If I Fear for My Safety, Can I Get an Ex Parte Restraining Order?

Domestic Violence, Family Law

It’s an all-too-common circumstance, where one spouse fears another. But if you’re the one facing the situation, it can be alarming.

Let’s explore the issue and what can be done, including filing an ex parte restraining order.

The Mechanism Behind an Ex Parte Restraining Order

In situations involving physical or emotional abuse by one person against another, California family law provides a way to gain protection from this abuse through the use of a domestic violence restraining order. The authority for such orders was enacted in Family Code sections 6200-6460, known as the Domestic Violence Prevention Act or DVPA.

After a hearing, an initial restraining order can be issued for up to five years and can later be renewed permanently upon a further petition to the court at least three months before the expiration of the existing orders, without having to state new allegations of abuse. (Family Code section 6345)

To obtain a temporary restraining order, it is most often prudent to proceed to court without notifying the abuser of the request. The usual process for this is called an application ex parte, described as allowing one party to go to court and obtain temporary orders without having a full hearing—and in domestic violence cases, without the participation of the other party.

Orders that might be obtained ex parte pending a hearing can include stay away orders, temporary custody of children, no-contact orders, exclusive use of a family home, and other orders as described in Family Code section 6320. Typically, an ex parte restraining order issued by the court will last until the date of the scheduled hearing, usually about 25 days.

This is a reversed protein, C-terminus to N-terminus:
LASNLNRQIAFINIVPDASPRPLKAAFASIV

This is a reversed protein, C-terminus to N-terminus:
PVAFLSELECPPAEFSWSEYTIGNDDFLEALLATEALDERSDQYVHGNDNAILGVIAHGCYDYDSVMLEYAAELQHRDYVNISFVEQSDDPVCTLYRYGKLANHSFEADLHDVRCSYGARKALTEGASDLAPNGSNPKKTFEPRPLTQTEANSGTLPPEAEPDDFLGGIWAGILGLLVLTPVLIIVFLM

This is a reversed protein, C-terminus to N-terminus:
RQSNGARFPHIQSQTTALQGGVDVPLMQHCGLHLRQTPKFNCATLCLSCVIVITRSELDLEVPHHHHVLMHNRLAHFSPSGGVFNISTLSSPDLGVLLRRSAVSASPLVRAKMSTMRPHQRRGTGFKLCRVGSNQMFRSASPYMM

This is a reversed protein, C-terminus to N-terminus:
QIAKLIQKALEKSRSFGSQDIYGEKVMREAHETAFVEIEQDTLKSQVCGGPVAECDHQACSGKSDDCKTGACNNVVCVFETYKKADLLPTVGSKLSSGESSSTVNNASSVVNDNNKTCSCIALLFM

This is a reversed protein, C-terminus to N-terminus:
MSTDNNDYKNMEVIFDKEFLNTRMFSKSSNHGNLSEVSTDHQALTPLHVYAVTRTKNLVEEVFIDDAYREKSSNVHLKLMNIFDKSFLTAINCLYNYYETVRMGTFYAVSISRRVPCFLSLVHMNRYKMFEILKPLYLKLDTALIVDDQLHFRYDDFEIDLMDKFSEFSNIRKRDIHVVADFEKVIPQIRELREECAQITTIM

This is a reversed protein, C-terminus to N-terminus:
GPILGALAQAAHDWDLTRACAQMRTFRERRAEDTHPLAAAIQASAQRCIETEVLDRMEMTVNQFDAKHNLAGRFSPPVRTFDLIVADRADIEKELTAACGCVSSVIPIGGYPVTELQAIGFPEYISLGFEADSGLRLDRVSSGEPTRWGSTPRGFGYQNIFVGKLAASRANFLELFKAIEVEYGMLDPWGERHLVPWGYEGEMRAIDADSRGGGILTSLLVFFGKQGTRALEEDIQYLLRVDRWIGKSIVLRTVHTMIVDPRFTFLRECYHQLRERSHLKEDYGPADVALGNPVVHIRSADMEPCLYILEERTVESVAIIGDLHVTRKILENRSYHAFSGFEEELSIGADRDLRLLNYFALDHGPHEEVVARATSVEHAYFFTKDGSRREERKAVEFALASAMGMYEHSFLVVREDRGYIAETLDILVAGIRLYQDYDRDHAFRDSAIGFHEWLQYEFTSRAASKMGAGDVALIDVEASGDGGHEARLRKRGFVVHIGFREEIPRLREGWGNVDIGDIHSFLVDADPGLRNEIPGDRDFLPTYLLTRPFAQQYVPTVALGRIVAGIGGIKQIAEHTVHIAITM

The process begins when you sit down with your attorney to describe the abuse against you.  After this initial meeting, your attorney will put together the paperwork for you and send it to court and you should have an answer within a day or two.

The next step will be to have the abusive party served with the paperwork in a timely manner, which could be as close to two days before your hearing.

You will then attend a hearing in court with your attorney and the judge will decide whether or not you will get a longer, more permanent set of protective orders. If you would like to read further, this helpful link from the California Courts will be useful in providing more information about restraining orders.

An Experienced Attorney Can Help With an Ex Parte Restraining Order

When you’re going through a divorce, an experienced divorce attorney can help you navigate the process, including any issues related to safety and an ex parte restraining order.

If you are considering divorce or have already made the difficult decision to pursue divorce and have questions, contact JWB Family Law to schedule a free consultation.

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